Peace with Justice Sunday

May 26, 2002

Scripture passages taken from the Lectionary readings of the day:
Call to Worship Psalm 8, Page 743
The United Methodist Hymnal
Opening HymnFor the Healing of the Nations
Gospel TextMatthew 28:16-20

Today's gospel passage from the Lectionary recites a commission to take the gospel throughout the world. The Church today seeks to be an international community Below is the first hand account of two young adult missionaries just returning to the United States from their assignment abroad. As they continue to serve the Church from within the United States during the next 16 months, they bring to us words of hope and faith from around the world.

I was sent to Senegal, West Africa to share Christ's love. I fear that often when we think of white missionaries in Africa, we think of a mission to convert heathens. Not only did I find no heathens to convert, I found faithful welcoming people who allowed me to live my faith alongside them living theirs.

Senegal is 95 percent Muslim. I went not to teach but to learn, not to witness but to listen, not to change but to be changed. I worked alongside women and girls trying to find ways to sustain their families. I observed as women cooked from scratch, washed all the clothes by hand and repeatedly cleaned houses that constantly gathered dust and sand. Their stories were of the difficulties in their lives but also the joy. I heard the mosques' call to prayer from my bedroom window and watched as my neighbors prayed five times a day. I learned languages that were unfamiliar to me, and I was welcomed in by people who appreciated that I took the time to listen.

What does it mean to be sent out by Christ to make disciples? For me it was a chance to share my understanding of Christ's love just by my presence and a time for me to gain a greater understanding of our vast world.

--Sylvia Stern

I spent the last 14 months working in Bethlehem, Palestine as a United Methodist missionary. It wasn't easy. There are things that I have seen that I would never wish upon anyone, lessons I have learned that I wish could have been learned without so much pain. But it didn't happen that way.

In Palestine, I saw children who were shot at on their way to school. I saw Christians who were not allowed to go to worship in Jerusalem on Easter Sunday, the holiest day in our Christian calendar. I saw Muslims who were not allowed to pray in their mosque in Jerusalem and instead prayed at the feet of young Israeli soldiers pointing guns in their faces. I saw grieving parents, sisters, and brothers of Israelis and Palestinians who had lost loved ones to terrorism at the hands of the others.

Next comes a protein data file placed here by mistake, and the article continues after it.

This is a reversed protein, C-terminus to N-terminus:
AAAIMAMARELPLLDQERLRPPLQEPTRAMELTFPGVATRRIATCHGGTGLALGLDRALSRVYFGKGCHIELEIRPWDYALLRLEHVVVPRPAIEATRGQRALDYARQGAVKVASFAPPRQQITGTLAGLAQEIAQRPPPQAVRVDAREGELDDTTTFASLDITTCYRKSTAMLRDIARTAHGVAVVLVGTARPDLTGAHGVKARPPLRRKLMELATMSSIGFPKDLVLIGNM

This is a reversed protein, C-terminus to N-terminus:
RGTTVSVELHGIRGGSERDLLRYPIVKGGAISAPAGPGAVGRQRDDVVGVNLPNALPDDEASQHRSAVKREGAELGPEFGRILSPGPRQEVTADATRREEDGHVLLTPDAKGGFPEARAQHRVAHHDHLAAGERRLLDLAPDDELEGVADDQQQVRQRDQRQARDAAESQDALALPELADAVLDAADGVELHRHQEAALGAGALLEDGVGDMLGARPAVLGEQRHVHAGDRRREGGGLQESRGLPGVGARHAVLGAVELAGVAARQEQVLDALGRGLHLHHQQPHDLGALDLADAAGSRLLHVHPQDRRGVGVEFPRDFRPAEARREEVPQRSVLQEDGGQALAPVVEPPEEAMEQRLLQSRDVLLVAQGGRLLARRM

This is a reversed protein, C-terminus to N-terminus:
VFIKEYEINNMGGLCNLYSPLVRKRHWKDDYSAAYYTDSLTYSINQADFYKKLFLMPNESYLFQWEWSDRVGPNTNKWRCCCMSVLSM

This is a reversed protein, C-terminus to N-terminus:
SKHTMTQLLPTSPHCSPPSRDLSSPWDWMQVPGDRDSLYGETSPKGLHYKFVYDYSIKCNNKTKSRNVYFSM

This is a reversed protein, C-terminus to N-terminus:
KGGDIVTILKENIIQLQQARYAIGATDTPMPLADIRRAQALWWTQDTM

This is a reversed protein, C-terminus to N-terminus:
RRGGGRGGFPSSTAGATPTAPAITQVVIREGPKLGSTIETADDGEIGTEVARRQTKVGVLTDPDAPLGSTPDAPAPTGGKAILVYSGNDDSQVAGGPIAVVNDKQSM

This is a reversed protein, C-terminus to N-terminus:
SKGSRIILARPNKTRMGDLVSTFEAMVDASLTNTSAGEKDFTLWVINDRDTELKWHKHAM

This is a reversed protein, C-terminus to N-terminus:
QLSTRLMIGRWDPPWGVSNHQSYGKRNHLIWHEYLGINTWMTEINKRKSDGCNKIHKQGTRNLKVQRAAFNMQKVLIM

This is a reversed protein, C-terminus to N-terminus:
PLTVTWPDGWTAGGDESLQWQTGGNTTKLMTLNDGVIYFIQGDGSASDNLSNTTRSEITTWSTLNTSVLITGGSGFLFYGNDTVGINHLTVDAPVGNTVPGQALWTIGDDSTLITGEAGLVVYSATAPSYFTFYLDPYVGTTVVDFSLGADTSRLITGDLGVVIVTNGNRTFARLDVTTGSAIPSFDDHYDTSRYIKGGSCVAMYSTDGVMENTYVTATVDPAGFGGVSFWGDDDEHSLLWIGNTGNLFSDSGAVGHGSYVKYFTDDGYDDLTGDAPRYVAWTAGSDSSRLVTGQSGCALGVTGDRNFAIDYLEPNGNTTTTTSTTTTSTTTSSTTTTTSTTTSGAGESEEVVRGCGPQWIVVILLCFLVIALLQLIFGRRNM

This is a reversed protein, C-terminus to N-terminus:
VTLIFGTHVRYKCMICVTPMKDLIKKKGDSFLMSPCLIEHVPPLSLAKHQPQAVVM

I've shed many tears and smiled many smiles with friends who refuse to give up hope in a brighter future. As a Christian, it is my responsibility to work for peace and justice for all of God's children. At this time of such difficulty, I'm reminded of the words of a Palestinian friend who liked to remind me, "Even in the acute darkness, the dawn is coming!"

-- Teddy Crum

Response to the Word (Litany of Commitment)
Adapted from the Covenant Prayer

I am no longer my own, but thine
Put me to what thou wilt, rank me with whom thou wilt.
Put me to doing, put me to suffering.
Let me be employed for thee or laid aside for thee,
exalted for thee or brought low for thee.
Let me be full, let me be empty
Let me have all things, let me have nothing.
I freely and heartily yield all things
to thy pleasure and disposal.
and now, 0 glorious and blessed God,
Creator, Sustainer, and Redeemer,
thou are mine, and I am thine. so be it.
And the covenant that I have made on earth,
let it be ratified in heaven. Amen

Closing Hymn: God of Love and God of Power #578

Benediction    II Corinthians 13:11-13

--from Christian Social Action, March-April 2002

For further information about United Methodist Peace with Justice Sunday, see UM General Board of Church and Society Peace with Justice program.
For other Peace Sunday resources, see Peace and Justice resource page.